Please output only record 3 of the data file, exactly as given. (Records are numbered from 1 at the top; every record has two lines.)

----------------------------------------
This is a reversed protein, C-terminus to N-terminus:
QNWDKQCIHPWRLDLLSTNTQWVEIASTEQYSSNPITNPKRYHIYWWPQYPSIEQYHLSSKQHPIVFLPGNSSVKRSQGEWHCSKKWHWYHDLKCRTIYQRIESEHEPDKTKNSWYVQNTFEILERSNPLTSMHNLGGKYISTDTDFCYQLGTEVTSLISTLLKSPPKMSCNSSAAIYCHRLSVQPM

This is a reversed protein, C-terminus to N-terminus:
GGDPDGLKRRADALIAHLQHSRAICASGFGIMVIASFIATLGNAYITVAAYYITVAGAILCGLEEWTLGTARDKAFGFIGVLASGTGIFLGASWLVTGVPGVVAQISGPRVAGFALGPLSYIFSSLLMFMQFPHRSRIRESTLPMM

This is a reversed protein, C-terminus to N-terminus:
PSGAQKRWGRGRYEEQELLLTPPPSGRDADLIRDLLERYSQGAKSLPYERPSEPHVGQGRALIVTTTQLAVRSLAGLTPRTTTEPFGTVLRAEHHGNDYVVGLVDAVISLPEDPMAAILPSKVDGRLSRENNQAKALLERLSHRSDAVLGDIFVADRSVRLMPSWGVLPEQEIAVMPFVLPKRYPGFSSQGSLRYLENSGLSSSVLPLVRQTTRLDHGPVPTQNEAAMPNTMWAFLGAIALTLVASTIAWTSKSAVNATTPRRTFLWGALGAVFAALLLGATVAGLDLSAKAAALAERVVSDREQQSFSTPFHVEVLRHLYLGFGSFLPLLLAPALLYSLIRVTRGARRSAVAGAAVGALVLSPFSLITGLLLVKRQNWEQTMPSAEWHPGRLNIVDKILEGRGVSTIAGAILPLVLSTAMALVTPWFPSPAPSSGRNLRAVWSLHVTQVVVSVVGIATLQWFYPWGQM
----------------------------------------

This is a reversed protein, C-terminus to N-terminus:
PSGAQKRWGRGRYEEQELLLTPPPSGRDADLIRDLLERYSQGAKSLPYERPSEPHVGQGRALIVTTTQLAVRSLAGLTPRTTTEPFGTVLRAEHHGNDYVVGLVDAVISLPEDPMAAILPSKVDGRLSRENNQAKALLERLSHRSDAVLGDIFVADRSVRLMPSWGVLPEQEIAVMPFVLPKRYPGFSSQGSLRYLENSGLSSSVLPLVRQTTRLDHGPVPTQNEAAMPNTMWAFLGAIALTLVASTIAWTSKSAVNATTPRRTFLWGALGAVFAALLLGATVAGLDLSAKAAALAERVVSDREQQSFSTPFHVEVLRHLYLGFGSFLPLLLAPALLYSLIRVTRGARRSAVAGAAVGALVLSPFSLITGLLLVKRQNWEQTMPSAEWHPGRLNIVDKILEGRGVSTIAGAILPLVLSTAMALVTPWFPSPAPSSGRNLRAVWSLHVTQVVVSVVGIATLQWFYPWGQM